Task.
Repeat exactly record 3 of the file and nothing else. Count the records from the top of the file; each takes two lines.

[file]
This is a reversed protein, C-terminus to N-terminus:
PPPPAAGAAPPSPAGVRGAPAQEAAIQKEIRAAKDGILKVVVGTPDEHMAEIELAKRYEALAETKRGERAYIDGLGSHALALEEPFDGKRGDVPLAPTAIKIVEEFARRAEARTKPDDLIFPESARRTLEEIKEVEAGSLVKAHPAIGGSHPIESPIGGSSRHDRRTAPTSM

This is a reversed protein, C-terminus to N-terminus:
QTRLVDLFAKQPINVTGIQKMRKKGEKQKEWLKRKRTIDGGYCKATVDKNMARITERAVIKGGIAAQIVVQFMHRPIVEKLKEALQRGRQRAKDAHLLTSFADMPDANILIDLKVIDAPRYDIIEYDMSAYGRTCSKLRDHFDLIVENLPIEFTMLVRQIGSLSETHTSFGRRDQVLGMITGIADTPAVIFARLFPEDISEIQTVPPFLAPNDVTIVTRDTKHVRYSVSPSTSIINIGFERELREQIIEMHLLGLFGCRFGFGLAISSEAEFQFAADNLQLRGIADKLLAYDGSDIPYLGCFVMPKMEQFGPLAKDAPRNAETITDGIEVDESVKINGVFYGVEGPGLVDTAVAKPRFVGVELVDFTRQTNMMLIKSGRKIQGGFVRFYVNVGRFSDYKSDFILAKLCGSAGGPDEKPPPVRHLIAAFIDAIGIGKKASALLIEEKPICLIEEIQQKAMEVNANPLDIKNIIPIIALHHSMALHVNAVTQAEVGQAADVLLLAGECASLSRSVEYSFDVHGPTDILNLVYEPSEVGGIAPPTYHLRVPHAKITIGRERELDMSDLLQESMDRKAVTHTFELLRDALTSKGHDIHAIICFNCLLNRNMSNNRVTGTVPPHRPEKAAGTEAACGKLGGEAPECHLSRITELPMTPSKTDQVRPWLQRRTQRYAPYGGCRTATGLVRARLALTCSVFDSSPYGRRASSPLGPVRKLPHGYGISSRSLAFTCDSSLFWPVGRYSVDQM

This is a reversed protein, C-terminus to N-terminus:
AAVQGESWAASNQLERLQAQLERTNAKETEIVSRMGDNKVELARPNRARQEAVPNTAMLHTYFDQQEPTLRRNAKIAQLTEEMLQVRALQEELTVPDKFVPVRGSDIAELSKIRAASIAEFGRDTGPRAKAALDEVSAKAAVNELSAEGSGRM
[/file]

This is a reversed protein, C-terminus to N-terminus:
AAVQGESWAASNQLERLQAQLERTNAKETEIVSRMGDNKVELARPNRARQEAVPNTAMLHTYFDQQEPTLRRNAKIAQLTEEMLQVRALQEELTVPDKFVPVRGSDIAELSKIRAASIAEFGRDTGPRAKAALDEVSAKAAVNELSAEGSGRM